She’s like the super-cute next-door neighbor you wish you had. Ally Noriega is genuine and approachable, and will help you navigate trends and find the best sales. She’s not shy about sharing the “real” side of being a new mom, and is refreshingly self-deprecating. Says she, “This blog is my visual style story that showcases what to wear and where to wear it. The whimsical name comes from my nickname as a child. My goal is to expose readers to unique and accessible fashion ideas, dreamy places and new beauty products to help inspire them on their own style journeys.”
Following Whoorl is calming for me. She, her terrific bangs and her nearly 23,000 Instagram followers are all about clean, everyday beauty – and lately she’s been putting some politics out there. Ask her what she thinks of Victory Church Tulsa’s recent multi-thousand, maskless super-spreader gathering, or just look at her ‘Insanity’ Instagram story button. How she describes herself: “I’m Sarah – a wife, mother, writer and lover of beauty, inside and out. I recently relocated with my husband, 14-year-old son and 10-year-old daughter from the beaches of Southern California to Oklahoma, where, indeed, the wind comes sweeping down the plain.” Bonus points: she’s been featured in a Pantene shampoo commercial.
ARTS & CULTURE
By Christine Eddington
Nicole Poole is a chalk bomber, sound painter, world traveler and the recipient of the 2020 Inspirational Influencer Paseo Arts Award. Follow her on Instagram, or even better, stroll around OKC’s Edgemere Park to see her work IRL. She’s the daughter of venerable Oklahoma artist O. Gail Poole, who inspired generations of Oklahoma artists with his talent and humor. She described her shenanigans to a local newspaper recently: “Ah, it’s just joy. It’s that delightful disruption that just makes me so happy. That’s my love language.”
If it’s the arts, she’s there. Among other feats, in 2003 Scaramucci and her buddy Cacky Poarch arguably resurrected deadCenter Film Festival and set it on its path to become the globally respected, rollicking showcase it is today. She’s been lauded by the Norman Arts Council for her support of the arts community, currently serves as vice president of Oklahoma Contemporary and is an independent movie producer. Perhaps most spectacularly, she founded one of the best parties in the 405: the Glitter Ball, which benefits deadCenter and also celebrates her birthday. That’s pure genius! Follow her in any way that isn’t creepy, and your cultural wellbeing will immediately improve.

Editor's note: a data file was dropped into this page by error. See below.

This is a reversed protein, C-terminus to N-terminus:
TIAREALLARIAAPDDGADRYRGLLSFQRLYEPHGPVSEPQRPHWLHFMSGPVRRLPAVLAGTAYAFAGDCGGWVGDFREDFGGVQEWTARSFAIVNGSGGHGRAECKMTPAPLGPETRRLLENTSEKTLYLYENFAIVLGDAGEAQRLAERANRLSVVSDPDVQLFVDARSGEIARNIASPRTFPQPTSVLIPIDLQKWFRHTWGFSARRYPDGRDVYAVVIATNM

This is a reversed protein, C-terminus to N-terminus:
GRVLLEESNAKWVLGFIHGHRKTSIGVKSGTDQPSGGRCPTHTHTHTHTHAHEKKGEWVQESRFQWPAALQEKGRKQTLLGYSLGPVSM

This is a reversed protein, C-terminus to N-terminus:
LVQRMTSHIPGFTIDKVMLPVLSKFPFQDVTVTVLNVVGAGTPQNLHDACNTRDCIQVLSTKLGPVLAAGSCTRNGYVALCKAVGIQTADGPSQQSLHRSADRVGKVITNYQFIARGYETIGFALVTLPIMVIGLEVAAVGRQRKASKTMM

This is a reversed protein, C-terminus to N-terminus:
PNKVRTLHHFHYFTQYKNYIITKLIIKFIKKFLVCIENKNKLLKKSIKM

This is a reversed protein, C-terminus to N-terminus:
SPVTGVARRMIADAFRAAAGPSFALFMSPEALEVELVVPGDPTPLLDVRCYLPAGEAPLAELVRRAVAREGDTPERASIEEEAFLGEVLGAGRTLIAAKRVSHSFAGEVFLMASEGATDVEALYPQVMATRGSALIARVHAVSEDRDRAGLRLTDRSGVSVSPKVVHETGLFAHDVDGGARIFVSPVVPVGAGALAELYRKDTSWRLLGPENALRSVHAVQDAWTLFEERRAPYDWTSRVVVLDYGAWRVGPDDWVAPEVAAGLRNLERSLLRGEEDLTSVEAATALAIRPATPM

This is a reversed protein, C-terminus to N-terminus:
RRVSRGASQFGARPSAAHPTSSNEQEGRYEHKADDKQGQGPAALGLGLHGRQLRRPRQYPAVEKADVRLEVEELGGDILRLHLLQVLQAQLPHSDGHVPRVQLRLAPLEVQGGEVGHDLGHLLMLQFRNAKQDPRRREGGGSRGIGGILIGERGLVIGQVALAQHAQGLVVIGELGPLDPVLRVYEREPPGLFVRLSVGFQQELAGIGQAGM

TRAVEL & LEISURE
By Brandon King
Stumble across any scenic view in the state and you’re bound to have walked in the path of local travel and lifestyle influencer, Amanda Martin. A self-described dog lady and coffee snob, Martin started becoming an influencer by writing a blog about making a home in Oklahoma City after college. Since then, her captivating photos and engaging content have featured foreign and domestic parts of the world, all while representing Oklahoma with an infectious smile on her Instagram page.
“Writing my blog eight years ago, I made it to show people new places. I felt it was cool to experience something different,” Martin says. “I’ve traveled all over since then, but I’m back where it all started, and it’s sparked some ideas on local, safe places to travel for special day trips.”
“No Child Left Inside” is the mantra held by the Little Family Adventure, a travel and family-oriented Instagram by Nicky Omohundro. As a local mother of three, Omohundro’s mission is to inspire families to be active together by experiencing new adventures and traveling the world.
Steve and Ann Teget
Steve and Ann Teget are the minds behind Postcard Jar – an inspirational travel blog telling authentic stories while exploring vast areas of the world with an Oklahoma eye. Their travel tips and insights into health and wellness makes this Instagram follow a must.